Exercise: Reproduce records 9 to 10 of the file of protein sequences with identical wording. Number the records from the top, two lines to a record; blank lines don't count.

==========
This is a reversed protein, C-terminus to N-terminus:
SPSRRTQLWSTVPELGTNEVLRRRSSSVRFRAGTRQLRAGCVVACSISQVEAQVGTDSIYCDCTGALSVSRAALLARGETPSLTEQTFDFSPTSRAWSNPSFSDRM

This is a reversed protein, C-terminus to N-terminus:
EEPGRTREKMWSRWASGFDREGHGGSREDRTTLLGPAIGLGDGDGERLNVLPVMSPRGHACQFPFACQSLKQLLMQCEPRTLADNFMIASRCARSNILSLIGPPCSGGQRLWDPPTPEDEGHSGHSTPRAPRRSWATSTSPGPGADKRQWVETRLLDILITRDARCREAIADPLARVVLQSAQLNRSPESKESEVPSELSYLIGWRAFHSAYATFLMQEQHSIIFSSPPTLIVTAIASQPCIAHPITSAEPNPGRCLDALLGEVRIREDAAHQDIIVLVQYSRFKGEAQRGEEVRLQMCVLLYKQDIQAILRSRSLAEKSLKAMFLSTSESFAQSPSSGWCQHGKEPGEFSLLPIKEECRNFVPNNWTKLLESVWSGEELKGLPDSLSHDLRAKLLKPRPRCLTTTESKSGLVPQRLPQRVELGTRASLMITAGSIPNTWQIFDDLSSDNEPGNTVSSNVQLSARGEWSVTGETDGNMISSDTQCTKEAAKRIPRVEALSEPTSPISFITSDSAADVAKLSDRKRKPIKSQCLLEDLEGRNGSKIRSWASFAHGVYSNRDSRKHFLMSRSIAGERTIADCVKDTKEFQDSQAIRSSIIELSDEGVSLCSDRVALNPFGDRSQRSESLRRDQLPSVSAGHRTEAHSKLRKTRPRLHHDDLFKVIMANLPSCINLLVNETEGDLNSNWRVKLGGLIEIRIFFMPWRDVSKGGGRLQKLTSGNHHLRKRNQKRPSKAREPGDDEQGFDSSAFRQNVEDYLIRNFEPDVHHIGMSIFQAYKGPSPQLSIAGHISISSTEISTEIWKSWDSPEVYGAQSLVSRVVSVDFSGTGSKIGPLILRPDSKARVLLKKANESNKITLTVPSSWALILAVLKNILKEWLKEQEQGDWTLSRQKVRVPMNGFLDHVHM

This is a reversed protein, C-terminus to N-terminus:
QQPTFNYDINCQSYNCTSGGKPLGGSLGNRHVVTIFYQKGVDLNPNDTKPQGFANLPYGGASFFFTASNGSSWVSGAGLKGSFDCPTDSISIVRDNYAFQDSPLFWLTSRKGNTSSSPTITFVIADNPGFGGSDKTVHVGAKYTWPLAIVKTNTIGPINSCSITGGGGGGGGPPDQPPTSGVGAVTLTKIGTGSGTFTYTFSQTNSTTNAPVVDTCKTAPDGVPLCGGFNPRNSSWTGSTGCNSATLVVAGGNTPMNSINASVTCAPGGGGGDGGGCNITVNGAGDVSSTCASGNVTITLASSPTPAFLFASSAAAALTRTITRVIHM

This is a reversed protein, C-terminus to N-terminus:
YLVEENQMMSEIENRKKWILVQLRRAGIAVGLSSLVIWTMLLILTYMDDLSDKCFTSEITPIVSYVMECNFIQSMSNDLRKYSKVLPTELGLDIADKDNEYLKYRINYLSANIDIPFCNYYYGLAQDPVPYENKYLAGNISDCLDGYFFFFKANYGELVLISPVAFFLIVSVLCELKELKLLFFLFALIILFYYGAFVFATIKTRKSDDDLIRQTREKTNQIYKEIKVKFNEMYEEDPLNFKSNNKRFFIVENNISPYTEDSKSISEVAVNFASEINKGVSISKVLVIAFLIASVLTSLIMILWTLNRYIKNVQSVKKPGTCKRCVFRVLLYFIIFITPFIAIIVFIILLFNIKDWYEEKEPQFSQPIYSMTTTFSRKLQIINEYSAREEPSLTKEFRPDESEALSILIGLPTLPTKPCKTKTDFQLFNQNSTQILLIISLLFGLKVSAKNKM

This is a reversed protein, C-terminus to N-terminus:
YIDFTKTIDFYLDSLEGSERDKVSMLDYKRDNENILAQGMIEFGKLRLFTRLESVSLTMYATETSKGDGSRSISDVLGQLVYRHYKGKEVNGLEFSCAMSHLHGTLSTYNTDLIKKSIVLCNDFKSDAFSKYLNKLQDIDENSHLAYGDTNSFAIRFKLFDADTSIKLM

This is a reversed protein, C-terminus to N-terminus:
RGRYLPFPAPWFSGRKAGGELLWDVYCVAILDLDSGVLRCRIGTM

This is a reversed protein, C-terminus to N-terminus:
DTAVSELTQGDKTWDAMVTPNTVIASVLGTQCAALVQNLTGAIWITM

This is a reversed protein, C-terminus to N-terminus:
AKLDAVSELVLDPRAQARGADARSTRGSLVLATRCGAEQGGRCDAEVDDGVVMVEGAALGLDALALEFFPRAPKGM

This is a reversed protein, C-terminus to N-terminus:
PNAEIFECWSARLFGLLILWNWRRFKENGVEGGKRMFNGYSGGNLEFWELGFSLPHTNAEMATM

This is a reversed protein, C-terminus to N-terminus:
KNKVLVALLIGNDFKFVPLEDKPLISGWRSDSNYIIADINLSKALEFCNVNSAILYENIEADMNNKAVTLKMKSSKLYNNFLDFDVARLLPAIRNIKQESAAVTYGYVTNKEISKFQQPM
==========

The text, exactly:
This is a reversed protein, C-terminus to N-terminus:
PNAEIFECWSARLFGLLILWNWRRFKENGVEGGKRMFNGYSGGNLEFWELGFSLPHTNAEMATM

This is a reversed protein, C-terminus to N-terminus:
KNKVLVALLIGNDFKFVPLEDKPLISGWRSDSNYIIADINLSKALEFCNVNSAILYENIEADMNNKAVTLKMKSSKLYNNFLDFDVARLLPAIRNIKQESAAVTYGYVTNKEISKFQQPM